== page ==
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Corruption: political phenomenon or economical problem




What is the difference between countries with developed economies and those with fragile economies? Countless factors: culture, geographic location, resources, among others can be listed. Regardless of the differences between countries, in general, the level of development revolves around the economic system and the administration that the government makes of it. It can be said that economics is the heart that provides welfare to society, while the government is the brain that regulates the whole organism. In other words, if the government uses the resources properly, if it efficiently invests the energy that the economy provides, the whole organism will prosper.


The investment in culture, education, health, helps society to work well. If those mechanisms work properly, the economy will grow and the money will flow freely generating more energy that can be used again for the growth of society. On the other hand, if the government allows the organism to get sick, if it doesn't control properly social problems like inequity, poverty or violence, society will end up failing and fracturing, sometimes irrevocably. All these problems lead to the same origin, corruption.


According to Transparency International, corruption is the “abuse of power entrusted to benefit a personal interest; it can be classified as grand, petty and political depending on the amount of money lost and the sector in which it occurs ”.


  • Grand corruption consists of acts committed at a high level of government that distort policies or the central functioning of the state, enabling leaders to benefit at the expense of the public good.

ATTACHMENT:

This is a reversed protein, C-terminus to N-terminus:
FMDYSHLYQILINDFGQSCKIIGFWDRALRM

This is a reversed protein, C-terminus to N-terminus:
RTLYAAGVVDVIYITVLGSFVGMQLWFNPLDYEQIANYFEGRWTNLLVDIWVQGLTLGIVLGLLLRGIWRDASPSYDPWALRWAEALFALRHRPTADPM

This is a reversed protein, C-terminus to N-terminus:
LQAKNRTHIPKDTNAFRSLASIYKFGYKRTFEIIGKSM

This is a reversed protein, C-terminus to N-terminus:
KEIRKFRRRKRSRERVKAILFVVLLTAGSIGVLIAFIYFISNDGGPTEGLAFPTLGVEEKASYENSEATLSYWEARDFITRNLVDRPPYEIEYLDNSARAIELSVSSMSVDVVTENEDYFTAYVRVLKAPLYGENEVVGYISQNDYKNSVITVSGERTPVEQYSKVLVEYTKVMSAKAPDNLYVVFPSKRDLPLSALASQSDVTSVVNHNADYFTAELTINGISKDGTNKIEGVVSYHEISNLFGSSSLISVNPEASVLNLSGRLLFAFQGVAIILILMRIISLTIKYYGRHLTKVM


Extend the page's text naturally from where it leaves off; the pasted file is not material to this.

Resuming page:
• Petty corruption refers to everyday abuse of entrusted power by low- and mid-level public officials in their interactions with ordinary citizens, who often are trying to access basic goods or services in places like hospitals, schools, police departments and other agencies.

  • Political corruption is the manipulation of policies, institutions and rules of procedure in the allocation of resources and financing by those who administer them.


It is important to understand this definition to avoid ambiguities, as this problem has often been misunderstood as a moral problem; its a common belief that corruption exists because of a few politicians of doubtful morals who misuse their power. However, corruption cannot be understood as an individual problem isolated from the context. More than a moral or cultural problem, it is an economic problem because it is directly associated with the distribution of wealth; the resources received by the state are not reinvested in society.


Returning to the metaphor of the organism, the blood that keeps the body alive is not flowing. If the blood does not flow, eventually the entire system fails and collapses. Due to this stagnation of wealth, corrupt economies are characterized by a low percentage of the middle class and a significant gap between the upper and lower classes. On the other hand, because clean competition and the proper functioning of the state and the market are not guaranteed, investors distrust the country market. Therefore, the flow of foreign capital is stopped, sometimes even reversed, this means investors withdraw the money invested.


According to an article in Investopedia, a web page specialized in economic issues, this distrust also affects innovation. If the legal authority can be manipulated, companies won't have any guarantee that their patents will be protected and not falsified. This is one of the reasons that explain why countries with emerging economies and high rates of corruption are forced to import technology instead of producing it.